After the Deepwater Horizon oil spill in the Gulf of Mexico and the ensuing reorganization of the Department of the Interior, Frances Ulmer, a member of the National Commission on the BP Deepwater Horizon Oil Spill and Offshore Drilling, turned to Harvard Law School’s Emmett Environmental Law and Policy Clinic. She asked the clinic to recommend best practices for regulating offshore drilling. “I leapt at the opportunity,” says Wendy B. Jacobs ’81, clinical professor of law and director of the clinic, who chooses complex projects that will challenge her students and provide opportunities to present their work to high-level officials – opportunities they would get nowhere else. “It was timely, and presented a novel and critically important set of issues.”

In a single semester, three students under Jacobs’ direction analyzed 40 regulatory regimes and traveled to Washington, D.C., to present recommendations to the Department of the Interior and congressional staffers. They did such a remarkable job that last year, the clinic was asked to consider ways to predict whether companies proposing to drill for oil and gas in the Arctic would do so safely and in an environmentally protective way.  A new group of students worked with Jacobs to develop such a set of indicators. Their report, released in December, suggests ways to protect the environment from the impact of routine drilling as well as major oil spills, and is currently being circulated among legislators and regulators. They’re not the only ones headed to D.C. This spring, in a course on advanced environmental law taught by Richard J. Lazarus ’79, the Howard J. and Katherine W. Aibel Professor of Law, two dozen Harvard Law students spent four weeks studying the record and briefs in an environmental case pending before the U.S. Supreme Court, travelled to D.C. to attend the oral argument at the Court, met immediately after the argument with the Chief Justice of the United States, John G. Roberts, Jr. ’79, to discuss oral argument and decision-making at the Court, and then walked down the Mall for a meeting at the U.S. Department of Justice with  Solicitor General Donald B. Verrilli, Jr., who had argued the case before the Court that morning. “The idea is that you don’t just read a Supreme Court opinion here at Harvard Law School,” says Lazarus, who has argued 13 cases before the high court and served as counsel in more than 40 cases at the court, including one related to the case they are studying. “You actually immerse yourself in the process that leads to those decisions because that teaches so much more.” And last month, Kate Konschnik, director of the new Environmental Law Program Policy Initiative, who wrote a fracking-related report on the failures of the voluntary chemical disclosure registry, FracFocus, was in Washington, D.C. testifying before a federal task force on how the registry should be improved if states will be relying on it.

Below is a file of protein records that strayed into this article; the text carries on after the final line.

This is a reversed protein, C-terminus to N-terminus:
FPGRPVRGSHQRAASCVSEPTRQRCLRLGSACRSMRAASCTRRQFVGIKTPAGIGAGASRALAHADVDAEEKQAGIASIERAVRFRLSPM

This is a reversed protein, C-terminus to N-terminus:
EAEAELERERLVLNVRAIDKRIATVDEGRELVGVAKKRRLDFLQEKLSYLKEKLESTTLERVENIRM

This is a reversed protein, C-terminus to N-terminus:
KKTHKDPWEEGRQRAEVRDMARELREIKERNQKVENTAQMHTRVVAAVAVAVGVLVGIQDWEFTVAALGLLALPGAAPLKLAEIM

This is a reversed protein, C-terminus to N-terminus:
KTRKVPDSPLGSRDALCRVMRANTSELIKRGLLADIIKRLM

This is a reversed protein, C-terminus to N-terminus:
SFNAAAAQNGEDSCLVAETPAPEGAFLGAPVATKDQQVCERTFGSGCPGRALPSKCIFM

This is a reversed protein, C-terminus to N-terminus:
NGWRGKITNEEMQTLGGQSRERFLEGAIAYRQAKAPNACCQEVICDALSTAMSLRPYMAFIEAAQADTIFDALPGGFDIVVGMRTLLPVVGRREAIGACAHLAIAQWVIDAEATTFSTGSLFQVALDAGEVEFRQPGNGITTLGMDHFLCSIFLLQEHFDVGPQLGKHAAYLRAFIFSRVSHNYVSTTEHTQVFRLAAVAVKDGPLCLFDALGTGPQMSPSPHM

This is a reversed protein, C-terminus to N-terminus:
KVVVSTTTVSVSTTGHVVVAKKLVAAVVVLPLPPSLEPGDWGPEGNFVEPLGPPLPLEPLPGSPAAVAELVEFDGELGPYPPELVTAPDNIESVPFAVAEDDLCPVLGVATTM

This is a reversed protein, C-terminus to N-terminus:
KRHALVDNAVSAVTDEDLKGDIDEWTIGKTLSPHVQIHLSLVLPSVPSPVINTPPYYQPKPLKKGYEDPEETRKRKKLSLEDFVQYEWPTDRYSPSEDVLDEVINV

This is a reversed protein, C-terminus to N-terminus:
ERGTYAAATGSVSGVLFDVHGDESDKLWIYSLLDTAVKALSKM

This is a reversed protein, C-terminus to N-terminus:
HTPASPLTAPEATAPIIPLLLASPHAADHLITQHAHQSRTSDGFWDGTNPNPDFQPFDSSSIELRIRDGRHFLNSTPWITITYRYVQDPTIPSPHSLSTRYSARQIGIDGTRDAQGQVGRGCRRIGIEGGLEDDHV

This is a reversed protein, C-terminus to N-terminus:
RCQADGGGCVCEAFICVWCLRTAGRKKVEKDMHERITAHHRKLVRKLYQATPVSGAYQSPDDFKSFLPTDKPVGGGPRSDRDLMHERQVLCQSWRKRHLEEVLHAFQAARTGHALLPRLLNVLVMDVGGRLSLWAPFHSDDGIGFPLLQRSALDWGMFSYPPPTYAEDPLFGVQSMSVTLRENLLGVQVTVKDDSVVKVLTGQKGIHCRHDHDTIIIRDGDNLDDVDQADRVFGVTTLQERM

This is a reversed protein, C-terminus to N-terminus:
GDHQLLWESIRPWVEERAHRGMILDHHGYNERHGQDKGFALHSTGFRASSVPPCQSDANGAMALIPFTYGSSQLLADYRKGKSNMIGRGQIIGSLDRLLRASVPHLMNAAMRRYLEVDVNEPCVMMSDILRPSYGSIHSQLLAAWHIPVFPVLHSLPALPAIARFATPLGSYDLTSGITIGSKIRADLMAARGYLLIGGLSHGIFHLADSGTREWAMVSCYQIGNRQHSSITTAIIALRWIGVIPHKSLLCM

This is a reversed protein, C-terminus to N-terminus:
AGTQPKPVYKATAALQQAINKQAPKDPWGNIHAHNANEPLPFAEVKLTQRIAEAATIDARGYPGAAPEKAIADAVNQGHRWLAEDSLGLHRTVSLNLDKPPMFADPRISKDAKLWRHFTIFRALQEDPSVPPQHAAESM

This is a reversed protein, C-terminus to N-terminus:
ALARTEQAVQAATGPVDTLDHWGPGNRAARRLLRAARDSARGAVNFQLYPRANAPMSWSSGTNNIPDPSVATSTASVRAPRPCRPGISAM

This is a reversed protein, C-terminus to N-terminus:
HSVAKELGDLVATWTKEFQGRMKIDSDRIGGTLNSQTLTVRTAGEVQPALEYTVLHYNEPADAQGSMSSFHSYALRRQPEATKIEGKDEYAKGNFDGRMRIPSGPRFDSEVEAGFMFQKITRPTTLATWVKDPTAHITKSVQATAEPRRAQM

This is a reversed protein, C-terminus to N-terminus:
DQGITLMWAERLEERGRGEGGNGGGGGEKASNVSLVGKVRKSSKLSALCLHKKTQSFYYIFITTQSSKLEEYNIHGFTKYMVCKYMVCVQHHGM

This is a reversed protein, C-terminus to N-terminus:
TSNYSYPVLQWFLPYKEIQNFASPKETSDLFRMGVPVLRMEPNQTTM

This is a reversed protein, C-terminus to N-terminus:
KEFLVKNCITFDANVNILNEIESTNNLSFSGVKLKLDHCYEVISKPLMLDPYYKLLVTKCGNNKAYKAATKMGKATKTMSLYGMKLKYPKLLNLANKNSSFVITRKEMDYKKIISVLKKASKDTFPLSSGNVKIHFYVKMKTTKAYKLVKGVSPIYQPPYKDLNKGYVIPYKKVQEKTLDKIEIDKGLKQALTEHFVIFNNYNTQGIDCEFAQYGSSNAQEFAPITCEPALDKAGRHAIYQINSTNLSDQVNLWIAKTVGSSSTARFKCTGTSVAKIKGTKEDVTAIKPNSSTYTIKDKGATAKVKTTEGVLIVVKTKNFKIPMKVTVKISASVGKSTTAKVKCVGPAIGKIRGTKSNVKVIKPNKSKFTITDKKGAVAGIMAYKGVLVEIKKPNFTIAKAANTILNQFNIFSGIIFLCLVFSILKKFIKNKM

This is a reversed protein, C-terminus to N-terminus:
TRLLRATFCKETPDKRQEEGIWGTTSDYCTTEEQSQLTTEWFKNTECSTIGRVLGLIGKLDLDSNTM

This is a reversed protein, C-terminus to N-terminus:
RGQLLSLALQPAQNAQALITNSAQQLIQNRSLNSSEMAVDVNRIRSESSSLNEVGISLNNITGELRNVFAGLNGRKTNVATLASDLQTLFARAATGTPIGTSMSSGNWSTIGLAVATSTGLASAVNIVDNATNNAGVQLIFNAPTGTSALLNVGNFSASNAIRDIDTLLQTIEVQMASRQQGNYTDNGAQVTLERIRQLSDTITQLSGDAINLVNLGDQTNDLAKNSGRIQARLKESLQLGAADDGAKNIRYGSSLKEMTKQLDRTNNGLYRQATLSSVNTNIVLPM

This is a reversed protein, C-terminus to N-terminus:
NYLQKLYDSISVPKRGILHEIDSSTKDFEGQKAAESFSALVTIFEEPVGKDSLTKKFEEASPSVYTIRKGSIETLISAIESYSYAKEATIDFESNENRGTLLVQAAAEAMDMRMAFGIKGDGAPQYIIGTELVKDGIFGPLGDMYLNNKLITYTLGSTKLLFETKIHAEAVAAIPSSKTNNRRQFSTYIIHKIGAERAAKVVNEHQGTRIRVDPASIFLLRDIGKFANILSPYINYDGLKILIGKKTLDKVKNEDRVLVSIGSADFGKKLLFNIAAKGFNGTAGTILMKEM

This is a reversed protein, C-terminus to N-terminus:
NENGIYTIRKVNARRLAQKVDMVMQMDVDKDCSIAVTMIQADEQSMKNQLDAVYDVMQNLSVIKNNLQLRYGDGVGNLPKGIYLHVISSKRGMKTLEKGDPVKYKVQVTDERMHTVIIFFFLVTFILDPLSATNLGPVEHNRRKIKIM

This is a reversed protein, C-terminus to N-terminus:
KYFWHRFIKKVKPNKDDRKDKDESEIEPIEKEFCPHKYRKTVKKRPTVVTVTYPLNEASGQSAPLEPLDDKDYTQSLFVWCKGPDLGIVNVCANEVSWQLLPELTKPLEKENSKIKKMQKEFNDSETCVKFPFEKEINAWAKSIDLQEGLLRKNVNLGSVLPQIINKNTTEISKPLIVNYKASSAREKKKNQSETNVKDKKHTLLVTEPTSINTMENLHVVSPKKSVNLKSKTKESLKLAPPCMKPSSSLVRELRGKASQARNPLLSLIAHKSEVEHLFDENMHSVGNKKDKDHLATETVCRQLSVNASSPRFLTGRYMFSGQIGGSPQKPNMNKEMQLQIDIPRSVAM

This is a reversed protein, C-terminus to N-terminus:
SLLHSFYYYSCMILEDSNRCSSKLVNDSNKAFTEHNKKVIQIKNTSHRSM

Having that level of influence and access is the hallmark of the HLS Environmental Law and Policy Program (ELP), founded and directed by Jody Freeman LL.M. ’91 S.J.D. ’95, the Archibald Cox Professor of Law who served in the Obama administration as Counselor for Energy and Climate Change. “One of my goals is to be the very best program in the world for environmental law and energy law and climate law, and that means training our students better than anyone else and equipping them to go out into the world and engage on these issues,” says Freeman. HLS did not have a particular focus on environmental law before Freeman. Now, the ELP has become an internationally recognized leader with three intersecting parts: the academic side with world-renowned faculty and innovative courses, an unparalleled clinical program that gives students hands-on training in real cases, and the new Policy Initiative, which provides nonpartisan legal analysis and policy advice to federal and state agencies, and currently is focused on fracking and state clean energy laws. With the recent addition to the program of Lazarus and Konschnik, the former Chief Environmental Counsel to U.S. Senator Sheldon Whitehouse (D-R.I.), Freeman has assembled what she calls her “dream team.”

“There’s nobody better than Richard Lazarus in the country as a leading environmental academic and Supreme Court advocate,” says Freeman, “and there’s no one better than Wendy Jacobs to take the clinic from nothing and build it from the ground up, to become the best clinic in the country—its scope is simply unprecedented.” The Policy Initiative, with Konschnik at the helm, is a “huge addition,” Freeman adds, enabling the ELP to respond quickly to requests from federal and state agencies and legislators for thoughtful, informed analysis on critical issues. Students have worked with Konschnik, a former Department of Justice lawyer before her time on Capitol Hill, on a variety of projects: advising states on how to design legally defensible renewable energy programs; critiquing the Department of the Interior’s new disclosure rules for fracking; and proposing, in a new white paper, how EPA might design its new greenhouse gas rules for powerplants to maximize energy efficiency. The work has been well-received by stakeholders, and has attracted considerable media attention. “We want Harvard Law School to be seen as the best place in the country for the study of environmental law for future practitioners and policymakers, and that’s not just for the U.S. but around the world,” notes Lazarus. Indeed, the program is attracting a growing number of international students. Lazarus’s survey course on environmental law included students this fall from Ghana, the Philippines, Thailand, Turkey, China, Chile, New Zealand, Canada, and Italy.